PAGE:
I GOT YOUR FOOTNOTE RIGHT HERE
Posted by: Gary Niebuhr
I am now of the appropriate age that I can say that if the world would only stop doing things a new way and would do it the way I liked it, civilization will be saved.
I am reminded of this as my daily newspaper slowly shrinks into nothingness. However, today’s newspaper announced the death of the long playing album so now I am depressed about that. But nothing takes me down quicker than people telling me the print book is dead.
What worries me is that as we replace the print book with some other type of delivery system we may also jettison the compact a scholarly book makes with the reader. In other words, the trust that is developed by years of research, lots of footnotes, and a dense text rich with complex language could be lost. In my world this means a book that is so good at presenting its subject that I do not mind the bazillion footnotes included in the book.
The book I have been reading has made me think about that. In fact, I even checked out some of these footnotes as I was reading the text. Part of the reading experience for me with this title was an attempt to prove that there is hope for popular readable scholarship. I was not let down.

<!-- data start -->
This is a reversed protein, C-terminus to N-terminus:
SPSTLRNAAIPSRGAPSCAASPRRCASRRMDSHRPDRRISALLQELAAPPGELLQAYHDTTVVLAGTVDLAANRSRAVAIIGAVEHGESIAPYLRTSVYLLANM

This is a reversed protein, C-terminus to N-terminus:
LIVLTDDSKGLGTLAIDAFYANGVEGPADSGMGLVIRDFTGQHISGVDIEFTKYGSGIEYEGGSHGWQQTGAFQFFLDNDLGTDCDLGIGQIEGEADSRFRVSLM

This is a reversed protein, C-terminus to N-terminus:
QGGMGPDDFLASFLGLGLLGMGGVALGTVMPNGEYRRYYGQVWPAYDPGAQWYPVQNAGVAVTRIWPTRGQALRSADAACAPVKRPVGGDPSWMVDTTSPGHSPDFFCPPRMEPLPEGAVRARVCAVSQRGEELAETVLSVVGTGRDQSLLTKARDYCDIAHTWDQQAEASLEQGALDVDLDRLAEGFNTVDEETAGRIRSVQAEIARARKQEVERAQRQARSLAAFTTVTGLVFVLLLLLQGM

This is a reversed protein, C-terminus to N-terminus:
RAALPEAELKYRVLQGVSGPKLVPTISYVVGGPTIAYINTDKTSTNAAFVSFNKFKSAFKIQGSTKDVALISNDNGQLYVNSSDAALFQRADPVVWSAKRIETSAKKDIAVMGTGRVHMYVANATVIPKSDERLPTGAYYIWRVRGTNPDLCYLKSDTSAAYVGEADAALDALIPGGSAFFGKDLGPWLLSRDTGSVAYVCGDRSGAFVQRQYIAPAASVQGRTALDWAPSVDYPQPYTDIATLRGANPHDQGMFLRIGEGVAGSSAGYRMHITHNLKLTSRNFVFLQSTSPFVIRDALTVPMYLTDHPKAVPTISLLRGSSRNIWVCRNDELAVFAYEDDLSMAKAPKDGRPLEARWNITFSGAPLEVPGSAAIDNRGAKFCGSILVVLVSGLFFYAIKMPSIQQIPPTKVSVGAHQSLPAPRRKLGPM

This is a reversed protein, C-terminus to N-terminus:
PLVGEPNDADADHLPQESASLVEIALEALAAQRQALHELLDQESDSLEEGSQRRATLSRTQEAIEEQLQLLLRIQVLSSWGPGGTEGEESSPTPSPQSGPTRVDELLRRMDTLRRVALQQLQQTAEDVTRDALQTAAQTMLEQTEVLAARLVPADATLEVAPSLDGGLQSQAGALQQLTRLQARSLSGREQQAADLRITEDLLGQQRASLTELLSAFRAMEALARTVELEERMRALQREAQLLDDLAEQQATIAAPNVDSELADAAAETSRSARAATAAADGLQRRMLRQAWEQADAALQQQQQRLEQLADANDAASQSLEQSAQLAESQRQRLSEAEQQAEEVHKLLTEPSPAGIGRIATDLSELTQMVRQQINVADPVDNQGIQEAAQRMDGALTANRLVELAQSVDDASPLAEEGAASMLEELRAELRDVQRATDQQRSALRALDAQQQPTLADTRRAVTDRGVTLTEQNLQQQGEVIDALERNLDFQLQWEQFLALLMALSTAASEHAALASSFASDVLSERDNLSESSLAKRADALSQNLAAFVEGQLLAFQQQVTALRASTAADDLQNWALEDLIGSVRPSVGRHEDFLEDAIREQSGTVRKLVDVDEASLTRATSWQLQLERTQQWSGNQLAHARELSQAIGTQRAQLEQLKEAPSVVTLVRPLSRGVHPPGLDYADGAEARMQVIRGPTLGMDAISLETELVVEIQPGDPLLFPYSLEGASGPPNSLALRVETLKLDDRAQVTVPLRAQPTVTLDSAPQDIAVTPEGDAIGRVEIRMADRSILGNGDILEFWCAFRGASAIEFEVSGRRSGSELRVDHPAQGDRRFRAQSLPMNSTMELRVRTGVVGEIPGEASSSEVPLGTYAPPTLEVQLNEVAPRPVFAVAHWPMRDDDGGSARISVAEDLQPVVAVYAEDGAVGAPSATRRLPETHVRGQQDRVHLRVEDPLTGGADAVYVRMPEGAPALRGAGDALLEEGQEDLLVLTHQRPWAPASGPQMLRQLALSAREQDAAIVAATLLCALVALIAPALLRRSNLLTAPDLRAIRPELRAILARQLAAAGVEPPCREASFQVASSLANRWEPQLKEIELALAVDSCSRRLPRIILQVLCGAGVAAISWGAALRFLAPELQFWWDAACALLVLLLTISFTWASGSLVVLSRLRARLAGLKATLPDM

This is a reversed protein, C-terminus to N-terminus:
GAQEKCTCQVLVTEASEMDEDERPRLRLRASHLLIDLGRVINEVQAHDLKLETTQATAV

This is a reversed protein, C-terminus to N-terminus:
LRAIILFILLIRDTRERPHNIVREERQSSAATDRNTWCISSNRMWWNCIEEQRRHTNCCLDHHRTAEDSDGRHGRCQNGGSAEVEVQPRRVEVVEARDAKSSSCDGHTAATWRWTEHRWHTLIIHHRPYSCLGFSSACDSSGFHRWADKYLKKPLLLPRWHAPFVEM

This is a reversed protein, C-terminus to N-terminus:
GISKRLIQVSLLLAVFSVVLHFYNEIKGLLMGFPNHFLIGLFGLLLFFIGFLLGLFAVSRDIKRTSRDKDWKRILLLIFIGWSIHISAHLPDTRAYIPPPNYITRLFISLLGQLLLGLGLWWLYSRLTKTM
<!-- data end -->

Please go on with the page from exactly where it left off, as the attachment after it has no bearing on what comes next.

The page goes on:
You should be. Linda Gordon is the Professor of History at New York University so it is probably no surprise to figure she is a strong researcher. She also is a talented writer.
Her new book is Dorothea Lange: A Life Beyond Limits. Lange is the photographer best known for a photograph called Migrant Mother. Lange’s life was of interest to me as she had to battle polio her whole life. Besides her physical challenges she also had to face a male dominated profession, working for the government (which makes most of her best photos public domain), and two marriages that failed to fulfill her possible opportunities.
What also makes Lange interesting is that she is not a perfect person and Gordon is not shy about telling the reader about her weaker qualities. Despite being a well respected photographer, Lange grew into an artistic one while raising a family in her own unique way. Then Gordon mixes in two world wars, the Great Depression, Communist witch hunts and racism to show that Lange’s life and photography are all a part of a big and flowing world that challenged Lange every day.
Gordon’s impressive ability to integrate the big picture historical aspects with the day to day life of a professional woman driven to improve democracy makes this book very discussable for groups looking for a good biography to read.
And you can even call it a picture book if you want to.